There are eleven candidates running for four positions on the Hillsboro School Board, but after the April 6 candidate forum hosted by 350pdx did not make it easier to differentiate between their positions. The ten candidates present (Jennifer Brandse did not attend) appeared collegial and largely agreed with one another during the panel. At one moment, Monte Akers (incumbent) raised a yellow “agree” sign while his opponent, Martin Granum, was speaking.
Few questions brought sharply different answers from candidates. They’re all concerned about the projected budget shortfall next year. They spoke in favor of a proposed bond and of partnering with businesses and non-profit organizations in the community. They all mentioned protecting classrooms and students from any cuts they need to be made. All candidates agree on the importance of increasing participation in Career and Technical Education (CTE) and extracurricular activities. All have or have had children in the Hillsboro School District.
Even when politically divisive questions were asked, responses differed only in subtle ways.
When asked, “How will you promote education regarding climate change in Washington county schools?” Position 2 incumbent Glenn Miller said, “Being an Oregonian, environmental stewardship is part of the deal.” He acknowledged that there is disagreement about “how far we should go” to address climate change, but stressed that he wants students to learn how to be good stewards of the environment in school. Mark Watson, who is also running for Position 2, began by stating that there is “overwhelming evidence” that humans are causing climate change. He said that science education should be evidence based and not, “‘hokum, if you will.”
Position 6 candidates were asked how they saw the school district working with immigration and customs enforcement (ICE). Jaci Spross said students need to feel safe at school, and that they cannot learn when worried about deportations. Brian Lyles said that ICE is not allowed in our schools, and that we need to communicate to students that they are safe at school. Alexander Flores responded, “Ditto, obviously,” to Lyles, and reiterated that ICE representatives have confirmed they cannot enter schools. Kevin Currin-Smith responded to Flores by saying, “that’s good,” and added that having students feel safe at school is necessary for improving the graduation rate.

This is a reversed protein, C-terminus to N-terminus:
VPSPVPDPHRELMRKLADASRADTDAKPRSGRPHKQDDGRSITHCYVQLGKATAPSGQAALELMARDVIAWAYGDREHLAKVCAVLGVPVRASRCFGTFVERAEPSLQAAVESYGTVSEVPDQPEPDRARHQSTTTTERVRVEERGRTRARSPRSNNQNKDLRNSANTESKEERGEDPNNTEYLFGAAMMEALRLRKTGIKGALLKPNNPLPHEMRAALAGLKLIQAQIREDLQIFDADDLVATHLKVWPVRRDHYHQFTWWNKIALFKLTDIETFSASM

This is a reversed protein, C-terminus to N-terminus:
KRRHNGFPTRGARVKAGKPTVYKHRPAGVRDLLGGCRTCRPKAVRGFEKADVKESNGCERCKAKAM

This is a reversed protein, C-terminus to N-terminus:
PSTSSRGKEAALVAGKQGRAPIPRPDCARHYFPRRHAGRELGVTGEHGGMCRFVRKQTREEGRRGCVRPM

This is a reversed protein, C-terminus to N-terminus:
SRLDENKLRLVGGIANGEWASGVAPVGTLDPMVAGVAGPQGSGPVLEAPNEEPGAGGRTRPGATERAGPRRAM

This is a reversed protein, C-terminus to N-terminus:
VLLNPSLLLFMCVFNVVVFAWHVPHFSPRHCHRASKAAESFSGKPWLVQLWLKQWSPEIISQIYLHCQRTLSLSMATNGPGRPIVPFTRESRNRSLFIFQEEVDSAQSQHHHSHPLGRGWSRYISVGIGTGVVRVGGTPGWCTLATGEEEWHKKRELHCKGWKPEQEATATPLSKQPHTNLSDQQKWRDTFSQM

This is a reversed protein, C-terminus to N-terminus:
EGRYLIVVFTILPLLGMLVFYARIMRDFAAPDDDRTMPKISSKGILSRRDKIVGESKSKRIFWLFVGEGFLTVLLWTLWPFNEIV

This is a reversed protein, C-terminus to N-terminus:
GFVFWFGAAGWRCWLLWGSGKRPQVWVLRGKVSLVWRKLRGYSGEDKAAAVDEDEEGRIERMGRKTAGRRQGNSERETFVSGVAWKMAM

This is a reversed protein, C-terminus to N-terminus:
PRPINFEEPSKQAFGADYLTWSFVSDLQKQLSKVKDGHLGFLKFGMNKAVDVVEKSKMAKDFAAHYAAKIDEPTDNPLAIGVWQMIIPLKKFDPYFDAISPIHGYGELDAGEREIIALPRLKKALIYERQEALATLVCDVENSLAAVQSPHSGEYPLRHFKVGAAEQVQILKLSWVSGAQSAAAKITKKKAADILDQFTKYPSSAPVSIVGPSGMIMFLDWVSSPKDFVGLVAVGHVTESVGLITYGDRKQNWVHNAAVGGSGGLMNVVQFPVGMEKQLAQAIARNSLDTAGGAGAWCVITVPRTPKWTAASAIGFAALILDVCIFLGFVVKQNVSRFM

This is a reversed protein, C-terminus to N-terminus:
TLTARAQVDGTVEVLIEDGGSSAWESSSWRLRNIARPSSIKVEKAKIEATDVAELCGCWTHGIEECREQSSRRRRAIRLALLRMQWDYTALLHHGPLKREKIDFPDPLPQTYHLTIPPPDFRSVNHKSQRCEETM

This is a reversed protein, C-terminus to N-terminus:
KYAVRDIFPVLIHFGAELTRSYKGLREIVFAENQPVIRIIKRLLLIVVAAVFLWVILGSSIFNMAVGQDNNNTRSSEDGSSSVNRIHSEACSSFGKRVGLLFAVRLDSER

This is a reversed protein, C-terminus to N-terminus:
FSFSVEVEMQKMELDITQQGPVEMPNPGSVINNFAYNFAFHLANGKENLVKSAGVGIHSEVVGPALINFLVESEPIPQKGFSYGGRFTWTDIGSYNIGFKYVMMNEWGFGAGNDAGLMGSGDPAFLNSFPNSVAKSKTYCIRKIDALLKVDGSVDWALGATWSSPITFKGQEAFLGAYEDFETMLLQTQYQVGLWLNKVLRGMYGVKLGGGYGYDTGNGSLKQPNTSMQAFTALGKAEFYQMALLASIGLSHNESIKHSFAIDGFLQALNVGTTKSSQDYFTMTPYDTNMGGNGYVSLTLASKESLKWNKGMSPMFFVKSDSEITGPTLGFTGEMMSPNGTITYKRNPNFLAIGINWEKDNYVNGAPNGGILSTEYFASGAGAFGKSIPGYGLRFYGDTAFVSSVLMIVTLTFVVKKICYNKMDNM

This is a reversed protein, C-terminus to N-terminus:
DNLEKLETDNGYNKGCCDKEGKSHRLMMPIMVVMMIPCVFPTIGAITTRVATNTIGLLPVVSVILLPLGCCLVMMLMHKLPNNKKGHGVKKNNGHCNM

Position 6 candidates were asked to weigh in on another potentially controversial topic, the recent school board decision to not allow contraceptives at the school-based health clinic operated by Virginia Garcia at Century High School. They were asked their opinion on making contraceptive information available in the health clinic. Currin-Smith responded this goes back to “making sure schools are informed to current standards of scientific knowledge.” Flores claimed to be in “neutral mode,” but acknowledged he had his first child at 16 and believes in speaking openly with teenagers. Lyles said he is “all for” educating students, many of whom may not be comfortable speaking to their parents about sexuality. He said that there was no money in the budget to provide actual contraceptives for students. Spross addressed the situation directly, pointing out that the clinic is run by Virginia Garcia and that the Hillsboro School District serves only as a landlord. “It’s a medical clinic and a medical clinic needs to provide full service, no matter what that entails,” said Spross.
The Hillsboro Signal will be publishing a more detailed profile of each candidate in the coming week.